Title: The Casual Vacancy
Author: J.K Rowling
Genres: Adult fiction, Young Adult, Tragicomedy, Society Novel, Modern Society
When I started blogging, I did make a rule that I would never review any of J.K Rowling’s books – only due to the fact that I wasn’t sure if I could write a book review that would be fair to the book and not reflect the author. But, as I did a recent reread of the novel, I feel that I have enough to say about this book without really mentioning the author.
Set in the West Country village of Pagford (think Sandford in Hot Fuzz and the idea of the pastoral/Golden England image), the death of local councillor Barry Fairbrother completely shocks the closeted community, and subsequently leaves an empty gap on the local parish council – a spot which not only holds massive personal significance to the ‘Old Guard’ of the village, but could influence how the village and the neighbouring boroughs are run. And within these boroughs, the council estate of ‘The Fields’ and the Bellchapel Methadone Rehabilitation Clinic is a long-standing, sore spot for the inhabitants of Pagford. The ‘Casual Vacancy’ of the council seat is the set up for one of the biggest civil wars that the village has ever had to deal with. And inbetween the midst of interwoven story lines of poverty, teenage drama, salacious gossip and drug and death, this battleground threatens to break the fragile bliss that hangs over the community/.
First thing that must be addressed is that, despite the author, this is not a Potter-related story in the slightest. When Rowling first of all announced the book, there was surprise over how different the genre and world was away from Hogwarts and all its magical glory. But, this book holds its own against Potter.
Now, I must be brutally honest. If, beforehand, I spotted this book in Waterstones at it hadn’t been written by Rowling, I may have not picked it up. I grew up with Harry Potter, and that woman impacted my life in more ways than one. However, after reading this novel, I have been introduced to a whole new genre of literature that I just want to devour. And, this has nothing to do with the author, but with the content itself.
This novel deals with very adult themes that do affect everyday people in an everyday life, and despite it having the center story arc of an empty parish seat and a land dispute, this novel is gripping from page one to page five-hundred-and-three.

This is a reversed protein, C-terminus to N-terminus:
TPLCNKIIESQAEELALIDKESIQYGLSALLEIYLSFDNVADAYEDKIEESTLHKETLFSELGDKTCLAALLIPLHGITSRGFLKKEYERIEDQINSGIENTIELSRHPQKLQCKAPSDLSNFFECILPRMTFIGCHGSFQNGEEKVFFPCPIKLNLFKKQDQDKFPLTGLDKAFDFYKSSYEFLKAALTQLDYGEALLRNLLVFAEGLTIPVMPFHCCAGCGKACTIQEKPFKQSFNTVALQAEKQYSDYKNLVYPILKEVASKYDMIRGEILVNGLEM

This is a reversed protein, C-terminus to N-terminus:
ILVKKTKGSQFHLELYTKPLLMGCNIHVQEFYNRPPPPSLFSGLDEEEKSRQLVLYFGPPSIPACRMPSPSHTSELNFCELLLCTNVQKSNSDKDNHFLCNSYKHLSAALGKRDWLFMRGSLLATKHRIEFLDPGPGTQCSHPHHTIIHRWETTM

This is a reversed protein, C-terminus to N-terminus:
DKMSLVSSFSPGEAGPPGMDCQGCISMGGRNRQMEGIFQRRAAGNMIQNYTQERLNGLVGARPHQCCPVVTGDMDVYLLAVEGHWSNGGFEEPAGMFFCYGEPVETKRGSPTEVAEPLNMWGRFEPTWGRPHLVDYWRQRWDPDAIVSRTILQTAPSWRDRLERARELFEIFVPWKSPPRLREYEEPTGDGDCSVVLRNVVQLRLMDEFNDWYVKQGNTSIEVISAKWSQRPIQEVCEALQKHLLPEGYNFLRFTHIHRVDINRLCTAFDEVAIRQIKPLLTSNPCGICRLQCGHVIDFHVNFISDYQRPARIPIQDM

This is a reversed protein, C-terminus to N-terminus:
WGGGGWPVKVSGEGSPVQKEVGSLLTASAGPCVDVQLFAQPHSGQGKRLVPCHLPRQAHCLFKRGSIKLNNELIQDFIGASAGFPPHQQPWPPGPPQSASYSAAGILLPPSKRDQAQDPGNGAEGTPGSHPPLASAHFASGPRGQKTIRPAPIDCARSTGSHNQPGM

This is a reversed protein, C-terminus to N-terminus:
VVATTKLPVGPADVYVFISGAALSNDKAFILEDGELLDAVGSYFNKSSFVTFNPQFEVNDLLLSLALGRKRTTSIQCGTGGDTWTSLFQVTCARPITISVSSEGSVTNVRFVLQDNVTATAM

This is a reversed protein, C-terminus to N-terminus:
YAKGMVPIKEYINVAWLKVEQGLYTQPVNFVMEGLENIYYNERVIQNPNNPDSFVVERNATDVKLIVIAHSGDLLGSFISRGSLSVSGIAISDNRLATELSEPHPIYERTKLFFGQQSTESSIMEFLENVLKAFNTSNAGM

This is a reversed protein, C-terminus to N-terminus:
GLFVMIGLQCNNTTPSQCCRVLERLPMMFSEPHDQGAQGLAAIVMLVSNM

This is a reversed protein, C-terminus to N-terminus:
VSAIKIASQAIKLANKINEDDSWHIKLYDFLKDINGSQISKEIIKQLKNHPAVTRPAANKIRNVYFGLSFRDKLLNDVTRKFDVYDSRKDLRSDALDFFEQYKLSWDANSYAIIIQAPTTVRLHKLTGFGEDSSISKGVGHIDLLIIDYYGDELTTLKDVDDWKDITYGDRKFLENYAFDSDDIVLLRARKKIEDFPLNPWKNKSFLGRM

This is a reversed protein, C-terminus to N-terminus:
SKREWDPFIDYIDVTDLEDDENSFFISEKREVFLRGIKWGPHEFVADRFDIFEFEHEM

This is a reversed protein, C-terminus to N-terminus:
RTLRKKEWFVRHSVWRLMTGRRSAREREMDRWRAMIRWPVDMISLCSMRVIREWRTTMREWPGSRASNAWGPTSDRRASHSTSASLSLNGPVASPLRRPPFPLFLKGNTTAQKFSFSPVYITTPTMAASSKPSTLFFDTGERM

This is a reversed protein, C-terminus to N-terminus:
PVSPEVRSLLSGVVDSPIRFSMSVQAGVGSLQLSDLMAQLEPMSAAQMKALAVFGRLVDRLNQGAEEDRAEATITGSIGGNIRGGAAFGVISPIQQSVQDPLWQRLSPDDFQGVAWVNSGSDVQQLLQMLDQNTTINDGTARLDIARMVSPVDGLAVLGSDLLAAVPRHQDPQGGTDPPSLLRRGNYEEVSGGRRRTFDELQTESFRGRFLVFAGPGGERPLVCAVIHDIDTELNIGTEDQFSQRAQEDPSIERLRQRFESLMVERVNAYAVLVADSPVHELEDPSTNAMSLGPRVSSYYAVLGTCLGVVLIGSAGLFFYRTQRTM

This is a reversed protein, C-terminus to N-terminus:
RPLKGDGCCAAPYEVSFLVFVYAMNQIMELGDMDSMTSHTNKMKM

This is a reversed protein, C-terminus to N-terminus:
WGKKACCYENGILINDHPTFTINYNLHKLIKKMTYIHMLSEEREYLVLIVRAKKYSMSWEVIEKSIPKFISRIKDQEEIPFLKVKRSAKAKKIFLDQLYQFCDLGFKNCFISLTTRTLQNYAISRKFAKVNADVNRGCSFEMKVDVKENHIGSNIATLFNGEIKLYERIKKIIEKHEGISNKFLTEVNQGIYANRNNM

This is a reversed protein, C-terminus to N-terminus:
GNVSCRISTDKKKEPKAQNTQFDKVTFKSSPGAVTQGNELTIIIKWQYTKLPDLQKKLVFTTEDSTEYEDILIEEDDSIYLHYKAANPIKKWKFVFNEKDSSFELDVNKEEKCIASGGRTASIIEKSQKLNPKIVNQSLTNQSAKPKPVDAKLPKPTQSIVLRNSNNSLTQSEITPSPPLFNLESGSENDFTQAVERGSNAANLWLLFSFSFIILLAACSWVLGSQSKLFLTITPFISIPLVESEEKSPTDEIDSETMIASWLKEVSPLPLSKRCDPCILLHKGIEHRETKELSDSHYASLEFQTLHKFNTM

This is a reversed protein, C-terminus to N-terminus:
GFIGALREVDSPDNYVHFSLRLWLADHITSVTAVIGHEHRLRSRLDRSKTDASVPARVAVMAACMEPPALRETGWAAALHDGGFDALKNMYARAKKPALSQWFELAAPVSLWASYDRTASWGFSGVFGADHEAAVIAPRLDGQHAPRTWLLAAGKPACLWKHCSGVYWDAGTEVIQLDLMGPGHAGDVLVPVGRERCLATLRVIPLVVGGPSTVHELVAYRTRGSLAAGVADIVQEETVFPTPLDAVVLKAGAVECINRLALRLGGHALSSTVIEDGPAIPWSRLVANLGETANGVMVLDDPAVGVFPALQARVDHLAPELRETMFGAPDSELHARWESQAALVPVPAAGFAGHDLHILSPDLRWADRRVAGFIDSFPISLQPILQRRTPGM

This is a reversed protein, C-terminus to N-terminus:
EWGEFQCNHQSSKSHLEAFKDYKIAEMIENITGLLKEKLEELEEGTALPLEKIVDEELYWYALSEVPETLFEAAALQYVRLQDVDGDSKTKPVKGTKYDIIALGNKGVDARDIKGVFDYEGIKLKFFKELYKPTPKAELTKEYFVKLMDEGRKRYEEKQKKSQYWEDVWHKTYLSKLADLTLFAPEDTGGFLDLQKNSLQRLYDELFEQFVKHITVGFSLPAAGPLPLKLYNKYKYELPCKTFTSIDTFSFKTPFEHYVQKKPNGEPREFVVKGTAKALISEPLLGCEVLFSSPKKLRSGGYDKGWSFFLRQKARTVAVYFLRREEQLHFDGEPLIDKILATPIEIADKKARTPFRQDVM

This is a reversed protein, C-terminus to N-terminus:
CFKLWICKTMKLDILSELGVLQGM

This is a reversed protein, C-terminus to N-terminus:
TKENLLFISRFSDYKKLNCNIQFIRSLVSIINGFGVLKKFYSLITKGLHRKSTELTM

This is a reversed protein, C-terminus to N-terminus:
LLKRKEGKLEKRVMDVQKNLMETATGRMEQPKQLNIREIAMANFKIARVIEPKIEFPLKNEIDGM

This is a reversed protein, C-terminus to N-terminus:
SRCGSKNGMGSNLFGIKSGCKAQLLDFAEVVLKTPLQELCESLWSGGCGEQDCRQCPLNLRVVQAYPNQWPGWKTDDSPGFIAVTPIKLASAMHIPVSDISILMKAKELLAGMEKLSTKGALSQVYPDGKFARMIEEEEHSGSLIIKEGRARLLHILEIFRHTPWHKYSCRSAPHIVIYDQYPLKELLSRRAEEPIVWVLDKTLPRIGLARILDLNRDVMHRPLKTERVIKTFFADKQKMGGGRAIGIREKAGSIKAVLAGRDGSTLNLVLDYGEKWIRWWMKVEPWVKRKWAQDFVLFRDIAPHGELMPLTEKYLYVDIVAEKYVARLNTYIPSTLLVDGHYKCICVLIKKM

The initial idea that everybody-knows-everything-in-a-small-village isn’t too dissimilar to my own village, and I was surprised to being able to relate some many issues that she writes about. Rowling, after living in Chepstow in her youth, clearly knows what it’s like to have such an intimate community, and has brought her own experiences of quirks that smaller towns and villages have, such as particular attitudes to outsiders, and the characters in general.
Each character is so well-developed, and intriguing to the plot that there is not weak link in the village structure. And she has done the rare thing of making truly villainous characters so hateful that you cannot find any glimmer of positivity, and she has made the upstanding, thoughtful characters lovely and more-ish. But she’s also written the others in a way that they are flawed, and human-like, so that you can understand when they make mistakes, and have personalities that you can draw upon your own.
As a Potter fan, the way that Rowling writes has clearly developed over the years. There is a massive difference between the Philosopher’s Stone, and the Deathly Hallows. And the writing didn’t shock me, but it did surprise me. he way it’s written didn’t shock me so much at first, but it did surprise me.With frank discussions about sex, death, drugs and swearing, Rowling writes in a realistic way to the genre and the adult category of the book, yet I was guilty to rearing back after reading a particularly graphic bit of swearing and thinking that this was the same woman who created Harry, Ron and Hermione. And, unfortunately, if you constantly think about the comparison between Potter and Casual Vacancy, you can never properly enjoy the book, and it may be what has put people off reading it.
However, all in all, The Casual Vacancy is truly a gripping narrative which sucks you right into the bustling world of Pagford and the constant underlying tension until the very end, and I would recommend to any age from teenager upwards. But, with the plot differing to Potter, and more adult themes that can shock unsurprising readers, it will be for a more mature audience that Rowling does attract.
There was also a three-part BBC series of The Casual Vacancy that aired earlier this year, and despite this not following the plot entirely, and having to be changed to adapt for television, I would recommend it for character choice, and quality of the acting and sets. But, read the book first. As the ending of the book is completely different to the series, and in my opinion, far more harrowing.
If you, as a reader, enjoyed:
- Jodi Picoult’s novels
- Gone Girl by Gillian Flynn
- The Woman Who Went to Bed for a Year by Sue Townsend
Then you’ll love this book!
JK Rowling’s Website – Click Here
Trailer for the BBC series
Note – have begun the transferal of all my old blogposts on my now-defunct blog onto this one. This blog will house everything I’ve published before, but in a sleeker and more professional way.
Thank you for reading this review.
Please comment, share this around etc.